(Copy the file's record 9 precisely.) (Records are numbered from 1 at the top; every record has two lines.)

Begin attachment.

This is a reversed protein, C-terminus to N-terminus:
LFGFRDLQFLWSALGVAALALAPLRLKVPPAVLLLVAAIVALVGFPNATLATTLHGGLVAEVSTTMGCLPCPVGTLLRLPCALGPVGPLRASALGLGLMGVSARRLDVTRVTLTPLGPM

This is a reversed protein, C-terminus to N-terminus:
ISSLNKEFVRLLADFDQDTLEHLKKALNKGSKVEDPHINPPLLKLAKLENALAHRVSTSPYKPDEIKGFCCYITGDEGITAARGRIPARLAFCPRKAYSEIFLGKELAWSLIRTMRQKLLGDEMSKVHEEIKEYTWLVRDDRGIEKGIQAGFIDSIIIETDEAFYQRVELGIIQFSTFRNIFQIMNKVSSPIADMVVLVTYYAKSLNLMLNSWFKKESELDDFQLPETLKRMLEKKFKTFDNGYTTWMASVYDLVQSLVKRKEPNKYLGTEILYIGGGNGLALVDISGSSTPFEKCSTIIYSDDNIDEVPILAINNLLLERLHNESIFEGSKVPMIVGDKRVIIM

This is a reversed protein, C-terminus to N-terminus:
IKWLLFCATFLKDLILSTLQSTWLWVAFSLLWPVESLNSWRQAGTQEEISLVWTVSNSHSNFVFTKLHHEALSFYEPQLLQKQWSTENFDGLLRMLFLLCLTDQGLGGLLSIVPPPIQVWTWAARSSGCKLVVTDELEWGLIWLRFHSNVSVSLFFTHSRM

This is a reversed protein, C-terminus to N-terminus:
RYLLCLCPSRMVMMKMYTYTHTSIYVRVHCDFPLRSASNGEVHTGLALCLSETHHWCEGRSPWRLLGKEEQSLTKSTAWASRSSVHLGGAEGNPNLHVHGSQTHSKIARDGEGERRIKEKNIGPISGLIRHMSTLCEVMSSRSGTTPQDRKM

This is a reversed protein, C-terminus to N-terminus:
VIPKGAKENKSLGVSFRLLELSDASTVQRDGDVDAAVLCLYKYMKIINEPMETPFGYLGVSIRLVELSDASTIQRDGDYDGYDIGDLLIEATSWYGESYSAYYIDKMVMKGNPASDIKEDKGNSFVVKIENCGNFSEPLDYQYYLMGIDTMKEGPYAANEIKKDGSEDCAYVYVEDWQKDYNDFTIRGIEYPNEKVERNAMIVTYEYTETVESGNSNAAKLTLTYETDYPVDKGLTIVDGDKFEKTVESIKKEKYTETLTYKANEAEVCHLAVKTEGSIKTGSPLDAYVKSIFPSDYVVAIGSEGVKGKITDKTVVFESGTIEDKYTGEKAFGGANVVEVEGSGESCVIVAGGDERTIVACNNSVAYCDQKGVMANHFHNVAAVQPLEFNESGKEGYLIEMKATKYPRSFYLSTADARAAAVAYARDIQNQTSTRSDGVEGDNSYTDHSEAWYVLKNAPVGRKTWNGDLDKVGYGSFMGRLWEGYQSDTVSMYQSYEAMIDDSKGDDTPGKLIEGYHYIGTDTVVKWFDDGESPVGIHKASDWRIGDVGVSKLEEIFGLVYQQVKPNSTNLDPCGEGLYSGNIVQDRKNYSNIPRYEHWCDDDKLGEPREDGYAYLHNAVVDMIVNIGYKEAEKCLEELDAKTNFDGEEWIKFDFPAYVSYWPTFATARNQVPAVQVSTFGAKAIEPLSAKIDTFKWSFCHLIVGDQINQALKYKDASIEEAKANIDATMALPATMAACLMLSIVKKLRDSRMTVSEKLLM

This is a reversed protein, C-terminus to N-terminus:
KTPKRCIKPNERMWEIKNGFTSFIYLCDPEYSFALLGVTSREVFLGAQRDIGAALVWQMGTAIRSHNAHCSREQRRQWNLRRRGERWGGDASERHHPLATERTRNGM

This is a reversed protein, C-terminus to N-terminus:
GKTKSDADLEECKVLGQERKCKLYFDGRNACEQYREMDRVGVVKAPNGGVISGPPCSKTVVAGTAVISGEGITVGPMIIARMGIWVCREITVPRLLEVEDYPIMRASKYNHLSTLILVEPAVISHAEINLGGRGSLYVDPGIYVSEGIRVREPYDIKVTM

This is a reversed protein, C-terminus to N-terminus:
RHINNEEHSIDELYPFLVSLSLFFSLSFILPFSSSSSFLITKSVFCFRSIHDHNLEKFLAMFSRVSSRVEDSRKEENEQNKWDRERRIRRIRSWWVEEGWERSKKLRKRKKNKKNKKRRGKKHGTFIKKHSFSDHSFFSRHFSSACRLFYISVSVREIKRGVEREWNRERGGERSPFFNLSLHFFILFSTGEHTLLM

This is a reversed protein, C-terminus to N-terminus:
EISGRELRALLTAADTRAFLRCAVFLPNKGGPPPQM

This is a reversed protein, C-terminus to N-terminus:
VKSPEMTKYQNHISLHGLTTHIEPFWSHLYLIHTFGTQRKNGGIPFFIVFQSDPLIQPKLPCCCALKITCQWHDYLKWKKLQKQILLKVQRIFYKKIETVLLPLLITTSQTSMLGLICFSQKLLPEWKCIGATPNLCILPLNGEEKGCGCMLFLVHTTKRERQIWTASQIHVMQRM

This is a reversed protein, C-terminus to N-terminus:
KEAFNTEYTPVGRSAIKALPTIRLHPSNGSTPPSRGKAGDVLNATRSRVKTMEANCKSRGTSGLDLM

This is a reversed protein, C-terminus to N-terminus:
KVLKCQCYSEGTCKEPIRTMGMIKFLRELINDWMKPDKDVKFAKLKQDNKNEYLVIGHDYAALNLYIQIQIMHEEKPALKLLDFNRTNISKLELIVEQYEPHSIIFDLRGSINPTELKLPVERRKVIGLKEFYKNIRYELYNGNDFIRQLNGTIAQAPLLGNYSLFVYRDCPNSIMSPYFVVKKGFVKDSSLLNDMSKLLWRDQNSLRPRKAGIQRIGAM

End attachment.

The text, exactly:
This is a reversed protein, C-terminus to N-terminus:
EISGRELRALLTAADTRAFLRCAVFLPNKGGPPPQM